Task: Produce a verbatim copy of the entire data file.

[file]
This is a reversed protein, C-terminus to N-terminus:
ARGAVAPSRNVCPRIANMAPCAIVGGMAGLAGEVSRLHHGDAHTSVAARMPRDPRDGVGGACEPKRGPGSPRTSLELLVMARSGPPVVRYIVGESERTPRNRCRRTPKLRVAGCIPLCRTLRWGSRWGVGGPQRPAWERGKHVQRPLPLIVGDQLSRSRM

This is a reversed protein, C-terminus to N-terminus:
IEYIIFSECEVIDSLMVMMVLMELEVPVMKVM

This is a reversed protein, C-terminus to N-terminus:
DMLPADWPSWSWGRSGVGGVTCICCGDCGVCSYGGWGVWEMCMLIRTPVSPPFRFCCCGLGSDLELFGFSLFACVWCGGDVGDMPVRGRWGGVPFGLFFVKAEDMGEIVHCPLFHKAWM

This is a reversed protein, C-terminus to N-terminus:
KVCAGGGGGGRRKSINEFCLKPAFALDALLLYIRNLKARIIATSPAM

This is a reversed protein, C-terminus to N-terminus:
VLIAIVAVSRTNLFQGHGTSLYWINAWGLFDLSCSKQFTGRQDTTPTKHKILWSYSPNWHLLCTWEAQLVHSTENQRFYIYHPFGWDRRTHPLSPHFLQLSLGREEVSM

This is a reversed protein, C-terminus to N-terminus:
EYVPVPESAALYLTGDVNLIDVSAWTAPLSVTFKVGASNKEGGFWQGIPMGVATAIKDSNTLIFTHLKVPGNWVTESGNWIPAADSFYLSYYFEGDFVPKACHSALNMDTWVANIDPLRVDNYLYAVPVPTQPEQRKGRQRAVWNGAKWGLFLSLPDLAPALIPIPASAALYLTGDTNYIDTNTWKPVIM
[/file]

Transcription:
This is a reversed protein, C-terminus to N-terminus:
ARGAVAPSRNVCPRIANMAPCAIVGGMAGLAGEVSRLHHGDAHTSVAARMPRDPRDGVGGACEPKRGPGSPRTSLELLVMARSGPPVVRYIVGESERTPRNRCRRTPKLRVAGCIPLCRTLRWGSRWGVGGPQRPAWERGKHVQRPLPLIVGDQLSRSRM

This is a reversed protein, C-terminus to N-terminus:
IEYIIFSECEVIDSLMVMMVLMELEVPVMKVM

This is a reversed protein, C-terminus to N-terminus:
DMLPADWPSWSWGRSGVGGVTCICCGDCGVCSYGGWGVWEMCMLIRTPVSPPFRFCCCGLGSDLELFGFSLFACVWCGGDVGDMPVRGRWGGVPFGLFFVKAEDMGEIVHCPLFHKAWM

This is a reversed protein, C-terminus to N-terminus:
KVCAGGGGGGRRKSINEFCLKPAFALDALLLYIRNLKARIIATSPAM

This is a reversed protein, C-terminus to N-terminus:
VLIAIVAVSRTNLFQGHGTSLYWINAWGLFDLSCSKQFTGRQDTTPTKHKILWSYSPNWHLLCTWEAQLVHSTENQRFYIYHPFGWDRRTHPLSPHFLQLSLGREEVSM

This is a reversed protein, C-terminus to N-terminus:
EYVPVPESAALYLTGDVNLIDVSAWTAPLSVTFKVGASNKEGGFWQGIPMGVATAIKDSNTLIFTHLKVPGNWVTESGNWIPAADSFYLSYYFEGDFVPKACHSALNMDTWVANIDPLRVDNYLYAVPVPTQPEQRKGRQRAVWNGAKWGLFLSLPDLAPALIPIPASAALYLTGDTNYIDTNTWKPVIM